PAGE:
IWD 2023: How programs can contribute to a healthier gender balance
International Women’s Day is upon us again, with this year’s theme being to ‘embrace equity’. Although it is often – mistakenly – used as a synonym for equality, the term refers to the provision of fairness and justice for all parties.
In the ICT sector, where I work as a vice president of talent management, many women historically had a hard time of it in terms of getting access to job opportunities and moving up the ranks.
That is changing and continues to change, albeit not as quickly as we’d perhaps like it to. In Australia, women now hold 29% of jobs in the ICT sector, according to the Australian Computer Society’s Digital Pulse report 2021.
They’re outnumbered more than two to one across the board and by a much higher multiple in the technical sphere, where complex core programming remains a heavily male preserve. A global survey of software developers conducted in 2022 found men held almost 92% of those roles.
Evening the scales
So, what can we do to make things different – to ensure women with ability and ambition have every opportunity to advance in the endlessly exciting and dynamic world of ICT?
Recognising that it won’t happen spontaneously is critical. With female participation increasing at a pretty slow clip, ICT vendors and service providers need to implement positive programs to assist women in claiming their space and forging rewarding careers without impediment from hiring managers, colleagues, senior leaders or outdated workplace expectations and practices.
That’s been my approach since joining cyber-security vendor BeyondTrust back in 2019. While we’re still a long way from evening up the scales, I’m proud of the inclusive, women-friendly workplace we’ve succeeded in creating with the help of our Women and Allies resource group, which has the remit to showcase and support women at every level of the organisation.
This initiative is augmented by an internal mentoring program that sees our senior executive women generously sharing their experience, wisdom and personal perspectives with more junior colleagues on a one-to-one basis.
And, of course, it doesn’t hurt that our organisation is led by the inspirational Janine Seebeck, one of a small clutch of female CEOs in the international software sphere!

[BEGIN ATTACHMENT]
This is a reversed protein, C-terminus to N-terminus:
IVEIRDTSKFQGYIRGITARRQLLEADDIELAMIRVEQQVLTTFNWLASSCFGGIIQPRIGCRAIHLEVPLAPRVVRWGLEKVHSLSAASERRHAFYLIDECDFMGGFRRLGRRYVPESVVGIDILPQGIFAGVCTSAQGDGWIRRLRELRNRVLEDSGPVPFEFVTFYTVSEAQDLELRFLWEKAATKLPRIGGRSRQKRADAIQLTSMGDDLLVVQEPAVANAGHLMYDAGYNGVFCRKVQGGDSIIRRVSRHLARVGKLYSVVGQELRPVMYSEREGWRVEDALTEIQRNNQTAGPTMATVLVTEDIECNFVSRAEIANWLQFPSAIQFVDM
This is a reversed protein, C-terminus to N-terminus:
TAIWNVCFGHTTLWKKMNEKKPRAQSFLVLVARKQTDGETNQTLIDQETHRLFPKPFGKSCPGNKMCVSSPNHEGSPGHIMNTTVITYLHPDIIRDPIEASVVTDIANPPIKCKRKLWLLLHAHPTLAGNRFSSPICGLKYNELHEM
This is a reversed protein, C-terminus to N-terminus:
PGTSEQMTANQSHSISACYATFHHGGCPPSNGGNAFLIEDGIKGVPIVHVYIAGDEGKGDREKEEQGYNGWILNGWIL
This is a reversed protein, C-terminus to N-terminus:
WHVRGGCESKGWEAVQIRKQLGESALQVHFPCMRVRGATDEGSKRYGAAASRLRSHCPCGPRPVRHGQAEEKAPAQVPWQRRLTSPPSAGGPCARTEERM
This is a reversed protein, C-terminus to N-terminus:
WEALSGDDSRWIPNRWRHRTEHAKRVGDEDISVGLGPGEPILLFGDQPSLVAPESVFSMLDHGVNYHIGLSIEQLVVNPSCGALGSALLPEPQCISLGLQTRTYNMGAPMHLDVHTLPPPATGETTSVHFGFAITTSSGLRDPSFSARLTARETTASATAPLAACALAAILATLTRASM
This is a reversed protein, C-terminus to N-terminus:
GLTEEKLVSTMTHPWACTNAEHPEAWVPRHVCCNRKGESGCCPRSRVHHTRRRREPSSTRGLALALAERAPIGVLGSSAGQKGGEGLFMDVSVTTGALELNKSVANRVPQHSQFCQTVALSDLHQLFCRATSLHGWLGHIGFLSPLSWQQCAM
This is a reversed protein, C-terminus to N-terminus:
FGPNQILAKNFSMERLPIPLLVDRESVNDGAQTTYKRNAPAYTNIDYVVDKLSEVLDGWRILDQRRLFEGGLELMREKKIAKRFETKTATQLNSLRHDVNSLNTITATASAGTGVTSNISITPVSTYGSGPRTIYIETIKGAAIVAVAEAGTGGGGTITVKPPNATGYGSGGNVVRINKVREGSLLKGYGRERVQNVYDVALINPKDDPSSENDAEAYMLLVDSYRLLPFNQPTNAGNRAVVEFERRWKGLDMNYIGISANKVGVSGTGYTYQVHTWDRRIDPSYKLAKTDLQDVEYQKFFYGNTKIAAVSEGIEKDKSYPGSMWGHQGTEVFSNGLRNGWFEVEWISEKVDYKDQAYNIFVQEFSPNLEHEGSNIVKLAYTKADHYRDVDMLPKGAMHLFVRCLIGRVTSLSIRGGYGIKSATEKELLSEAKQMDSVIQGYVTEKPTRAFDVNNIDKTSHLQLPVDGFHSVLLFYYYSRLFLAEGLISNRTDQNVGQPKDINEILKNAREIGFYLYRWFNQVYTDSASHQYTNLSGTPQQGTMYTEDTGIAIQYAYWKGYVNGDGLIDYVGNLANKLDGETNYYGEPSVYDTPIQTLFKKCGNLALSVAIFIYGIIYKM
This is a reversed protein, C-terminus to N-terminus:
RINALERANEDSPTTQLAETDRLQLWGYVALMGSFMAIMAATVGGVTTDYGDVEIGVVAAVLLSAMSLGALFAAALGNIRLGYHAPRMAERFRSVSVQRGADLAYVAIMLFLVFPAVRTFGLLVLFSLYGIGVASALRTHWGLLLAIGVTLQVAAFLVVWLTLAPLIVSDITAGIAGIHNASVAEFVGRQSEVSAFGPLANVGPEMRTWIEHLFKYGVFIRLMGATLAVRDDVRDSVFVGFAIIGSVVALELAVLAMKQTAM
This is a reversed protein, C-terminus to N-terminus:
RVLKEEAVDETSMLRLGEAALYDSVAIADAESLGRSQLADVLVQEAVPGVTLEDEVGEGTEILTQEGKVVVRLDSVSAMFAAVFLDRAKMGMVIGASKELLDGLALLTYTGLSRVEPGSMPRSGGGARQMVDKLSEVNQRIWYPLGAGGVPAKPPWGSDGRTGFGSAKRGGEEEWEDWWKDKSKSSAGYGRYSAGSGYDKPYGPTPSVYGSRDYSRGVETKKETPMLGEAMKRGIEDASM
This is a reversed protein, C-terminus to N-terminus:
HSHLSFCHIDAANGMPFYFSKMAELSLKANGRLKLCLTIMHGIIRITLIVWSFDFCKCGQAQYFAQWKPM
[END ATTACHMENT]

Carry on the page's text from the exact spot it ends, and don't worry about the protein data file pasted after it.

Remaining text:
You can’t manage what you don’t measure, and that’s why it’s important ICT organisations like ours put metrics in place to track how many women are being promoted and into what roles.
It’s possible this exercise may lead to an examination of hiring practices to strip out any unhelpful biases on the part of recruitment teams. Women in their mid-20s, for example, can still find it tough to overcome the perception that marriage and children may derail their careers or dilute their hunger for positions of greater responsibility and challenge.
Yes, those milestone events happen, and they’re wonderful and life-changing. But they’re not career stoppers and shouldn’t be viewed as such, unconsciously or otherwise. In fact, many women return from career breaks energised and excited. Seeing them successfully navigate personal and professional responsibilities is inspiring and reassuring for other women following in their footsteps.
Meanwhile, fostering cordial bonds with male ‘allies’ across the organisation at BeyondTrust has helped us build a collaborative culture that sees men contributing with goodwill. They’re enthusiastic about creating an environment that is genuinely welcoming and inclusive of all genders, as well as individuals from diverse backgrounds.
We’re working together with passion and purpose, and that’s what makes it work for each and every one of us who’s committed to succeeding in the high-tech space.
As we collectively strive to embrace equity this International Women’s Day, that’s the future I’d love to see more high-tech workforces creating together.